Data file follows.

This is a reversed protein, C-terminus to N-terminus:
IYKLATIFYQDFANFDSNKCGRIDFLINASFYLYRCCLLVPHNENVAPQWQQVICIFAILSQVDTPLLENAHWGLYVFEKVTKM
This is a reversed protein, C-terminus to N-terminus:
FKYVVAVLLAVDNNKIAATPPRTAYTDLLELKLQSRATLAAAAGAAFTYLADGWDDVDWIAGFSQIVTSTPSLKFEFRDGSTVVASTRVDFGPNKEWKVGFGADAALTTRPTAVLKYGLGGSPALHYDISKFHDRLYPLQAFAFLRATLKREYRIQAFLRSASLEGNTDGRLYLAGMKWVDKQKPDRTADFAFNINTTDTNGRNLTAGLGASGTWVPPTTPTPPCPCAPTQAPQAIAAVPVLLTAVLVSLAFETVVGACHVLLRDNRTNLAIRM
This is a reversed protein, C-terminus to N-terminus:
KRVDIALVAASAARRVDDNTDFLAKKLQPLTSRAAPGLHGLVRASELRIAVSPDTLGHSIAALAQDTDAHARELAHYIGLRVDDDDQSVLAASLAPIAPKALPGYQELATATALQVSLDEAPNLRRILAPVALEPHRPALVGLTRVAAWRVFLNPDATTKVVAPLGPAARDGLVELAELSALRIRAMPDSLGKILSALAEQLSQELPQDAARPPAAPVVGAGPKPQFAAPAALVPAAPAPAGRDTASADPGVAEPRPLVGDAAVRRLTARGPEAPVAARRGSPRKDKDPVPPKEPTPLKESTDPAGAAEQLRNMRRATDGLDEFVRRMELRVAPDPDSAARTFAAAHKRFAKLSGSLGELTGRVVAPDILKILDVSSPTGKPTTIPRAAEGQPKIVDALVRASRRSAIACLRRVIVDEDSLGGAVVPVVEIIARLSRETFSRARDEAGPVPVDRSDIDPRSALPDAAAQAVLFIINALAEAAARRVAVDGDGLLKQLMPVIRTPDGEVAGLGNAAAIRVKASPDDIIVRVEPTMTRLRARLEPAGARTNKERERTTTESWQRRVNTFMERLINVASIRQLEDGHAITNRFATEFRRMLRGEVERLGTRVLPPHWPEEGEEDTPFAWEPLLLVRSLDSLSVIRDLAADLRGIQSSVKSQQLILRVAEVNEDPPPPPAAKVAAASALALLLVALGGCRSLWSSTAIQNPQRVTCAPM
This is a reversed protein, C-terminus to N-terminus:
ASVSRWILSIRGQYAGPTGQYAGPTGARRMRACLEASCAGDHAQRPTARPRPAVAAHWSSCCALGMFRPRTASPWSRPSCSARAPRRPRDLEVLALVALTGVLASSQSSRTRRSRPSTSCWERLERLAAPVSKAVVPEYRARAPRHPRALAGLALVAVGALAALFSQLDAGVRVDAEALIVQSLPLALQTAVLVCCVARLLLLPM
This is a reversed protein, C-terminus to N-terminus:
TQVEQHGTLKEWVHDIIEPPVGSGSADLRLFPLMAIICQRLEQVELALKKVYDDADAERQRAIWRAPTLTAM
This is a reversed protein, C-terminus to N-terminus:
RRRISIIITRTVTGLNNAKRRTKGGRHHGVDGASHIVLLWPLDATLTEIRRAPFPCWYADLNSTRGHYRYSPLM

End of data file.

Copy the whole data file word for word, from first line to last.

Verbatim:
This is a reversed protein, C-terminus to N-terminus:
IYKLATIFYQDFANFDSNKCGRIDFLINASFYLYRCCLLVPHNENVAPQWQQVICIFAILSQVDTPLLENAHWGLYVFEKVTKM
This is a reversed protein, C-terminus to N-terminus:
FKYVVAVLLAVDNNKIAATPPRTAYTDLLELKLQSRATLAAAAGAAFTYLADGWDDVDWIAGFSQIVTSTPSLKFEFRDGSTVVASTRVDFGPNKEWKVGFGADAALTTRPTAVLKYGLGGSPALHYDISKFHDRLYPLQAFAFLRATLKREYRIQAFLRSASLEGNTDGRLYLAGMKWVDKQKPDRTADFAFNINTTDTNGRNLTAGLGASGTWVPPTTPTPPCPCAPTQAPQAIAAVPVLLTAVLVSLAFETVVGACHVLLRDNRTNLAIRM
This is a reversed protein, C-terminus to N-terminus:
KRVDIALVAASAARRVDDNTDFLAKKLQPLTSRAAPGLHGLVRASELRIAVSPDTLGHSIAALAQDTDAHARELAHYIGLRVDDDDQSVLAASLAPIAPKALPGYQELATATALQVSLDEAPNLRRILAPVALEPHRPALVGLTRVAAWRVFLNPDATTKVVAPLGPAARDGLVELAELSALRIRAMPDSLGKILSALAEQLSQELPQDAARPPAAPVVGAGPKPQFAAPAALVPAAPAPAGRDTASADPGVAEPRPLVGDAAVRRLTARGPEAPVAARRGSPRKDKDPVPPKEPTPLKESTDPAGAAEQLRNMRRATDGLDEFVRRMELRVAPDPDSAARTFAAAHKRFAKLSGSLGELTGRVVAPDILKILDVSSPTGKPTTIPRAAEGQPKIVDALVRASRRSAIACLRRVIVDEDSLGGAVVPVVEIIARLSRETFSRARDEAGPVPVDRSDIDPRSALPDAAAQAVLFIINALAEAAARRVAVDGDGLLKQLMPVIRTPDGEVAGLGNAAAIRVKASPDDIIVRVEPTMTRLRARLEPAGARTNKERERTTTESWQRRVNTFMERLINVASIRQLEDGHAITNRFATEFRRMLRGEVERLGTRVLPPHWPEEGEEDTPFAWEPLLLVRSLDSLSVIRDLAADLRGIQSSVKSQQLILRVAEVNEDPPPPPAAKVAAASALALLLVALGGCRSLWSSTAIQNPQRVTCAPM
This is a reversed protein, C-terminus to N-terminus:
ASVSRWILSIRGQYAGPTGQYAGPTGARRMRACLEASCAGDHAQRPTARPRPAVAAHWSSCCALGMFRPRTASPWSRPSCSARAPRRPRDLEVLALVALTGVLASSQSSRTRRSRPSTSCWERLERLAAPVSKAVVPEYRARAPRHPRALAGLALVAVGALAALFSQLDAGVRVDAEALIVQSLPLALQTAVLVCCVARLLLLPM
This is a reversed protein, C-terminus to N-terminus:
TQVEQHGTLKEWVHDIIEPPVGSGSADLRLFPLMAIICQRLEQVELALKKVYDDADAERQRAIWRAPTLTAM
This is a reversed protein, C-terminus to N-terminus:
RRRISIIITRTVTGLNNAKRRTKGGRHHGVDGASHIVLLWPLDATLTEIRRAPFPCWYADLNSTRGHYRYSPLM